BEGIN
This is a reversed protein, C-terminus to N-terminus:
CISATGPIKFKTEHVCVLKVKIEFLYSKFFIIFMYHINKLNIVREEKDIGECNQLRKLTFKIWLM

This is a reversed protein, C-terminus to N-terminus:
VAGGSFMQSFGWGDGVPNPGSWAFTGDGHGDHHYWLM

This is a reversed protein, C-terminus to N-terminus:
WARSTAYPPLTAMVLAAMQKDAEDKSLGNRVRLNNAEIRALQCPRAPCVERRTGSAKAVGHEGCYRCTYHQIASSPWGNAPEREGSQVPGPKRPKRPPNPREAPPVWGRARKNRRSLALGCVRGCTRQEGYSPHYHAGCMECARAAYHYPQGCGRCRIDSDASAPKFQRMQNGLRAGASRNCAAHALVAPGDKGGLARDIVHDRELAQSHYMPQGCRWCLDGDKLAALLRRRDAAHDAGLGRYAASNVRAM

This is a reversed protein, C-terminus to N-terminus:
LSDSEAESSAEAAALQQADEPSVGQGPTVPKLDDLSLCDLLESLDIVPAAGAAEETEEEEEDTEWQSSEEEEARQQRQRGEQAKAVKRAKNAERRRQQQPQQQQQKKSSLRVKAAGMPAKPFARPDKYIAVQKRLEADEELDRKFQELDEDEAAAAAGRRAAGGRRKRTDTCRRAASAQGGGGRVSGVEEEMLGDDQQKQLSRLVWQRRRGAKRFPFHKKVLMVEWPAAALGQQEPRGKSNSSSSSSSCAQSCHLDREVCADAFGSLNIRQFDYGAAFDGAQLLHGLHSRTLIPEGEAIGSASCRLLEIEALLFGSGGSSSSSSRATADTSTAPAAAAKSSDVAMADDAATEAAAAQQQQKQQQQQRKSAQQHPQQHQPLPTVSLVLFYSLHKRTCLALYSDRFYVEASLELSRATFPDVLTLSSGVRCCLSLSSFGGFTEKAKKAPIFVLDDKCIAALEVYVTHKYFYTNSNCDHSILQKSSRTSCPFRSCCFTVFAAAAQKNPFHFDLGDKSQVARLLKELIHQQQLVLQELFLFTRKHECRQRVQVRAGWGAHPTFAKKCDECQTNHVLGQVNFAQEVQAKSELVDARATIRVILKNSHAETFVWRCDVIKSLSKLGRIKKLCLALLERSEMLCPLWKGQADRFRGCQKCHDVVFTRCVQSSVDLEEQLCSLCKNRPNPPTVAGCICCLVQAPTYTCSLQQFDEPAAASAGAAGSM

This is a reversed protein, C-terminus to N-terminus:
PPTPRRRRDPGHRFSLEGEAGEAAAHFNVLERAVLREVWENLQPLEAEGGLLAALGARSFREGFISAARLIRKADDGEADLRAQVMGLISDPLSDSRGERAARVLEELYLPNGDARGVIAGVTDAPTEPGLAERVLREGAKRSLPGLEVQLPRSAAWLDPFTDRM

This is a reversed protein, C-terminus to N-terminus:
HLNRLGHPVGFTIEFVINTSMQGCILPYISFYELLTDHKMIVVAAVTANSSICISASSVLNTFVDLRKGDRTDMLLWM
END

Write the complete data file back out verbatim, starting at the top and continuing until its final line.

This is a reversed protein, C-terminus to N-terminus:
CISATGPIKFKTEHVCVLKVKIEFLYSKFFIIFMYHINKLNIVREEKDIGECNQLRKLTFKIWLM

This is a reversed protein, C-terminus to N-terminus:
VAGGSFMQSFGWGDGVPNPGSWAFTGDGHGDHHYWLM

This is a reversed protein, C-terminus to N-terminus:
WARSTAYPPLTAMVLAAMQKDAEDKSLGNRVRLNNAEIRALQCPRAPCVERRTGSAKAVGHEGCYRCTYHQIASSPWGNAPEREGSQVPGPKRPKRPPNPREAPPVWGRARKNRRSLALGCVRGCTRQEGYSPHYHAGCMECARAAYHYPQGCGRCRIDSDASAPKFQRMQNGLRAGASRNCAAHALVAPGDKGGLARDIVHDRELAQSHYMPQGCRWCLDGDKLAALLRRRDAAHDAGLGRYAASNVRAM

This is a reversed protein, C-terminus to N-terminus:
LSDSEAESSAEAAALQQADEPSVGQGPTVPKLDDLSLCDLLESLDIVPAAGAAEETEEEEEDTEWQSSEEEEARQQRQRGEQAKAVKRAKNAERRRQQQPQQQQQKKSSLRVKAAGMPAKPFARPDKYIAVQKRLEADEELDRKFQELDEDEAAAAAGRRAAGGRRKRTDTCRRAASAQGGGGRVSGVEEEMLGDDQQKQLSRLVWQRRRGAKRFPFHKKVLMVEWPAAALGQQEPRGKSNSSSSSSSCAQSCHLDREVCADAFGSLNIRQFDYGAAFDGAQLLHGLHSRTLIPEGEAIGSASCRLLEIEALLFGSGGSSSSSSRATADTSTAPAAAAKSSDVAMADDAATEAAAAQQQQKQQQQQRKSAQQHPQQHQPLPTVSLVLFYSLHKRTCLALYSDRFYVEASLELSRATFPDVLTLSSGVRCCLSLSSFGGFTEKAKKAPIFVLDDKCIAALEVYVTHKYFYTNSNCDHSILQKSSRTSCPFRSCCFTVFAAAAQKNPFHFDLGDKSQVARLLKELIHQQQLVLQELFLFTRKHECRQRVQVRAGWGAHPTFAKKCDECQTNHVLGQVNFAQEVQAKSELVDARATIRVILKNSHAETFVWRCDVIKSLSKLGRIKKLCLALLERSEMLCPLWKGQADRFRGCQKCHDVVFTRCVQSSVDLEEQLCSLCKNRPNPPTVAGCICCLVQAPTYTCSLQQFDEPAAASAGAAGSM

This is a reversed protein, C-terminus to N-terminus:
PPTPRRRRDPGHRFSLEGEAGEAAAHFNVLERAVLREVWENLQPLEAEGGLLAALGARSFREGFISAARLIRKADDGEADLRAQVMGLISDPLSDSRGERAARVLEELYLPNGDARGVIAGVTDAPTEPGLAERVLREGAKRSLPGLEVQLPRSAAWLDPFTDRM

This is a reversed protein, C-terminus to N-terminus:
HLNRLGHPVGFTIEFVINTSMQGCILPYISFYELLTDHKMIVVAAVTANSSICISASSVLNTFVDLRKGDRTDMLLWM